Staking is one of the most important operations in the garden and varies with the type of plant under consideration. Whatever method is employed it should be done early in May.
1. The most usual method employed is to place three bamboo canes at equal distances round each clump and twist tarred string from cane to cane. Insert the canes at least 9 in. in the soil to withstand strong winds and rain.
2. Pea •boughs pushed in among herbaceous perennials and smaller twigs among annuals is the least unsightly’ and best metho’cl. As will be seen from the illustration, when the plants are in flower the supporting twigs are almost invisible.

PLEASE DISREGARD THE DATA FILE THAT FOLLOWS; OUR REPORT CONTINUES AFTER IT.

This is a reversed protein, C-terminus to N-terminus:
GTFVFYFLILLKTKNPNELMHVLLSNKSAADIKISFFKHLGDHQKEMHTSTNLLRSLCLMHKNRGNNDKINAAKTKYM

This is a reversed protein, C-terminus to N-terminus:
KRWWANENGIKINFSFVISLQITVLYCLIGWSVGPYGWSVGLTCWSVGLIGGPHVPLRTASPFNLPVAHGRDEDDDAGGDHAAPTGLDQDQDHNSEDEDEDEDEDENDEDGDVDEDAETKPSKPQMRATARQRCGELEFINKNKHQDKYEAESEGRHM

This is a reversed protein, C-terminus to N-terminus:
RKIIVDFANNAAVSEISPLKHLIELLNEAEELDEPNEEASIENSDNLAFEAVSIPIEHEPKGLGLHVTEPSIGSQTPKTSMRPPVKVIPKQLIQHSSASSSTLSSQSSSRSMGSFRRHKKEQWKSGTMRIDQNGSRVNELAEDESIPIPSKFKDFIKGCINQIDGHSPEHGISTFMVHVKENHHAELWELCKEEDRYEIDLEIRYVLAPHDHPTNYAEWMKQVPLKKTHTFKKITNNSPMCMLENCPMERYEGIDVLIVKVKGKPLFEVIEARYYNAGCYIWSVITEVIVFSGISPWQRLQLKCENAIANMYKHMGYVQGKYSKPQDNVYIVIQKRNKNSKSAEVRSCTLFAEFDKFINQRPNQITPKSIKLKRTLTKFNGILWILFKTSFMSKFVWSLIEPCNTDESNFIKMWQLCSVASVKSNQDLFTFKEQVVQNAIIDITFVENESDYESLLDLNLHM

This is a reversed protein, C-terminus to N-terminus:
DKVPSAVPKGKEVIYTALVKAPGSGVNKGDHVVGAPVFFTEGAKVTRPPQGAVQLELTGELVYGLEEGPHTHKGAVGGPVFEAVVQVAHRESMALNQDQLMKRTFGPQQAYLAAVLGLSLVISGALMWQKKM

3. There are many patented stakes on the market, of which the type illustrated is most suitable for delphiniums and other tall perennials. Different ized rings are available for single stems or whole clumps.
4. Yet another simple method for the coarser perennials, such as Michaelmas daisies, is shown here. A circular piece of wire netting and a stout stake are all that is required. As the plants grow taller the wire is gently raised. Many flowering plants need stakes to support their heavy blooms. Give them the required support early, or a sudden storm of wind* or rain may ruin all the flowers. Other plants, e.g., Montbretias and even gladioli if planted deeply, need no staking.